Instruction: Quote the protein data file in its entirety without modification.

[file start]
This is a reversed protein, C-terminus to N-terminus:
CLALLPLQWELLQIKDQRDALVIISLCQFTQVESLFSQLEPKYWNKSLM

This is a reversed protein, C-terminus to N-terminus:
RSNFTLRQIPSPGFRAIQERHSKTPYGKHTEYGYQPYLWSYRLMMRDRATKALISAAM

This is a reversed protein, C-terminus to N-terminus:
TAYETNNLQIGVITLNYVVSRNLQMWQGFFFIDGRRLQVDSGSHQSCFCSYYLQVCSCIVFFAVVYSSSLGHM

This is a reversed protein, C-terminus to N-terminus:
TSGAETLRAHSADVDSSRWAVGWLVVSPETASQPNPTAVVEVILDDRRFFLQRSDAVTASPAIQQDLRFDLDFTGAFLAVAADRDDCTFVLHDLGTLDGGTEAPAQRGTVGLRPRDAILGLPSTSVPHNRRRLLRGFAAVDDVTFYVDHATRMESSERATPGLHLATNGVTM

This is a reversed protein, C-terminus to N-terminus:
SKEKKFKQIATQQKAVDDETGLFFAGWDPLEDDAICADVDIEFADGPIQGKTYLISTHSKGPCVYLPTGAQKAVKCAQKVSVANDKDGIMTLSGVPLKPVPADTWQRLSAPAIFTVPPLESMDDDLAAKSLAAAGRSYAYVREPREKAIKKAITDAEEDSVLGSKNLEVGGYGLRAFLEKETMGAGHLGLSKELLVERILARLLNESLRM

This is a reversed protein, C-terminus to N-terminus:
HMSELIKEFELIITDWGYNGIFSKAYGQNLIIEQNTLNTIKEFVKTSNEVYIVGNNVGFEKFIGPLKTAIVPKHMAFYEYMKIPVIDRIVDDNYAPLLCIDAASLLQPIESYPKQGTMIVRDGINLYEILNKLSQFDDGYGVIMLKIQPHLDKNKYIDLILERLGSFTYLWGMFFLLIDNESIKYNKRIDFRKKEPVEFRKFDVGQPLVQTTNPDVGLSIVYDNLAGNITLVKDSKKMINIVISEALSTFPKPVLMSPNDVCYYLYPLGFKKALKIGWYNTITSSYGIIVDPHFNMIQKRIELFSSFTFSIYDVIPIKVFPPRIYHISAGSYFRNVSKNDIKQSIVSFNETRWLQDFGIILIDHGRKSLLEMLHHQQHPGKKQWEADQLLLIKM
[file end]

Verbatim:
This is a reversed protein, C-terminus to N-terminus:
CLALLPLQWELLQIKDQRDALVIISLCQFTQVESLFSQLEPKYWNKSLM

This is a reversed protein, C-terminus to N-terminus:
RSNFTLRQIPSPGFRAIQERHSKTPYGKHTEYGYQPYLWSYRLMMRDRATKALISAAM

This is a reversed protein, C-terminus to N-terminus:
TAYETNNLQIGVITLNYVVSRNLQMWQGFFFIDGRRLQVDSGSHQSCFCSYYLQVCSCIVFFAVVYSSSLGHM

This is a reversed protein, C-terminus to N-terminus:
TSGAETLRAHSADVDSSRWAVGWLVVSPETASQPNPTAVVEVILDDRRFFLQRSDAVTASPAIQQDLRFDLDFTGAFLAVAADRDDCTFVLHDLGTLDGGTEAPAQRGTVGLRPRDAILGLPSTSVPHNRRRLLRGFAAVDDVTFYVDHATRMESSERATPGLHLATNGVTM

This is a reversed protein, C-terminus to N-terminus:
SKEKKFKQIATQQKAVDDETGLFFAGWDPLEDDAICADVDIEFADGPIQGKTYLISTHSKGPCVYLPTGAQKAVKCAQKVSVANDKDGIMTLSGVPLKPVPADTWQRLSAPAIFTVPPLESMDDDLAAKSLAAAGRSYAYVREPREKAIKKAITDAEEDSVLGSKNLEVGGYGLRAFLEKETMGAGHLGLSKELLVERILARLLNESLRM

This is a reversed protein, C-terminus to N-terminus:
HMSELIKEFELIITDWGYNGIFSKAYGQNLIIEQNTLNTIKEFVKTSNEVYIVGNNVGFEKFIGPLKTAIVPKHMAFYEYMKIPVIDRIVDDNYAPLLCIDAASLLQPIESYPKQGTMIVRDGINLYEILNKLSQFDDGYGVIMLKIQPHLDKNKYIDLILERLGSFTYLWGMFFLLIDNESIKYNKRIDFRKKEPVEFRKFDVGQPLVQTTNPDVGLSIVYDNLAGNITLVKDSKKMINIVISEALSTFPKPVLMSPNDVCYYLYPLGFKKALKIGWYNTITSSYGIIVDPHFNMIQKRIELFSSFTFSIYDVIPIKVFPPRIYHISAGSYFRNVSKNDIKQSIVSFNETRWLQDFGIILIDHGRKSLLEMLHHQQHPGKKQWEADQLLLIKM